By Angie Koenig

Untitled by Ryan McGuire via Pixabay. Pixabay License.

As much as a strive to be Christ-like, I have to say that I often times find myself relating much more to St. Paul than to Jesus.  When I read the words Jesus speaks in today’s Gospel passage, oh how I desire to behave in the way He commands.  I think about the people in my life I try to avoid, I think about the people I know I lose my temper with, the ones whose flaws I can’t seem to stop focusing on, and I tell myself, “Not today Satan!  I’m gonna love those people now… from a distance.”

But, inevitably, the distance is shortened and I encounter someone who rubs me the wrong way and instead of reminding myself just how much I should love them, I usually leave the encounter proclaiming, “What I do, I do not understand. For I do not do what I want, but I do what I hate Romans 7:15,” in much less poetic words.  This is a cycle I have worked to overcome for many years, and I’m still working on it.  However, as I reflected on the Lord’s words today, I was struck by two seemingly insignificant ones – just as.

It’s easy to love people from a distance, to include them in a prayer intention or maybe even light a candle for them when you head to church; how nice you feel for being so generous in those moments.  But as beloved children of our Heavenly Father, we are called – we were made – for more than that, because God has never loved us from a distance.  To be just as means to be fully invested.

To be just as your Father is an invitation to be holy, and being holy takes effort and sacrifice.  “Loving” people from a distance is taking the easy way out if we aren’t willing to enter into the self-sacrifice of certain relationships and work towards something beautiful.  We often hear that love is a verb, and it’s true.  Verbs are action words, and action connotes effort.  In simplified terms I think what Jesus is telling us today is that sinners take the easy way out, disciples put in the work – and they are rewarded for it.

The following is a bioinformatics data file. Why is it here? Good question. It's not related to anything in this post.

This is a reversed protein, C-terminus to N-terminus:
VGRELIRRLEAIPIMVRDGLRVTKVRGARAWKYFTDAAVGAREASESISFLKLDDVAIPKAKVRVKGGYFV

If we desire the reward of communion with our Heavenly Father, then we need to appreciate the communion He has provided us while we await our Heavenly homecoming.

This idea of communion becomes easier to work towards when I remember that I too have a desire to be loved, and I know just how flawed I am.  I am filled with humility and gratitude when I acknowledge that if others can love me in my messy state, if others can find beauty in me, who am I to withhold love from those around me?  Just as the Father loves me, He loves and desires everyone I encounter on my earthly journey.

I invite you to reflect today on your own journey towards being just as.  Are there people in your life you are keeping at arm’s length whom God might be calling you to love with a little more determination?  Are there situations you are avoiding knowing you have to put effort forth?  Even if all of your loving actions may go unnoticed on this earth by the people around you, remember, your reward will be great in Heaven.

I invite you to also call upon your Savior, He knows all about the beauty that comes through sacrifice.  Praise God that His love is always ready and waiting to guide us towards communion, just as we are.  I’m praying for you sisters, please pray for me too, that every day we strive to be cheek turners, cloak givers and true forgivers – actions and effort that transform us to become just as.

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